I’m told it’s relatively easy these days to render a photo-real character in CGI—as long as that character stands by itself. But to have one CGI character throw a bucket of water on another and then grab him by the shirt….well, now that’s a challenge.
How about having a couple of figures wrestling with a snake, as in the classic sculpture Laocoön? How would a computer deal with the complex muscular dynamics and surface interactions?
In 3-D computer animation, this problem is sometimes called interactivity, and it’s one of the frontiers that is engaging the finest minds of the business. When Jeanette and I visited some of the post-production special effects houses last fall, like ILM, Imageworks, and Rhythm and Hues—or the CG animation outfits like DreamWorks and Blue Sky, I often asked what is the toughest problem to solve in CGI: Hair? Foliage? Fabric? Water?
On their own, each one of these “holy grail” materials is really coming around. The real challenge is to have these effects interact with each other, to have a couple of figures in loose tunics mudwrestling at the edge of a swamp, or a burning flag flapping in the wind.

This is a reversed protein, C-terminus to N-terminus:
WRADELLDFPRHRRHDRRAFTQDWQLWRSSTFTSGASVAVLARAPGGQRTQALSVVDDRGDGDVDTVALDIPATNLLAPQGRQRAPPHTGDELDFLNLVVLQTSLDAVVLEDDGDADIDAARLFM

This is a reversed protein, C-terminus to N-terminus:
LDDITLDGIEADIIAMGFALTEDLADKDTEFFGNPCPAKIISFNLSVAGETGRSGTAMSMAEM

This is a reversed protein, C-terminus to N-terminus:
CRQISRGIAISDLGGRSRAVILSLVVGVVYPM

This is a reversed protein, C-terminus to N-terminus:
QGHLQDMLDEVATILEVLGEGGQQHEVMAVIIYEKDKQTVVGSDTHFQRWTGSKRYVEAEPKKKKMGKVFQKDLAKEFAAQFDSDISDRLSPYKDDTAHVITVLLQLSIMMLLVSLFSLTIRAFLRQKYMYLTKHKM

In the painting by Homer above, consider the physics involved in a scene of kids running and holding hands while cracking the whip. Each figure is both self-propelled by the feet, but also externally propelled by the large system of forces delivered through the hands as the momentum builds.
I was thinking about maximizing interactivity when I painted this scene from Dinotopia: The World Beneath. A walking vehicle wades through water and weeds. Painting it is no big deal, but realizing it in CGI would take some doing.
One figure is pushing on a palmetto (1), while another is brushing away a fern (2), while the leg of the walking vehicle is dragging some plants out of the water (3), while the other leg is splattered with mud and half-submerged (4), while the body of the vehicle is pushing aside another stand of plants.
I can only speak with any knowledge as a painter, but I have wide-open admiration for my brother artists and scientists in CGI. Their work excites me because it’s the meeting point of art, physics, mathematics, and materials science.
The advances and challenges in CGI causes us to think about the visual world differently. The geeks behind the scenes who are making the big contribution in this arena don’t get the credit they deserve because their work doesn’t seem as glamorous or comprehensible as the work of the visual development designers.
When you watch the credits roll by on the next CG animated film, give a cheer for the people that figure out the science behind interactive effects.
Read about our visits to the movie studios last fall, link.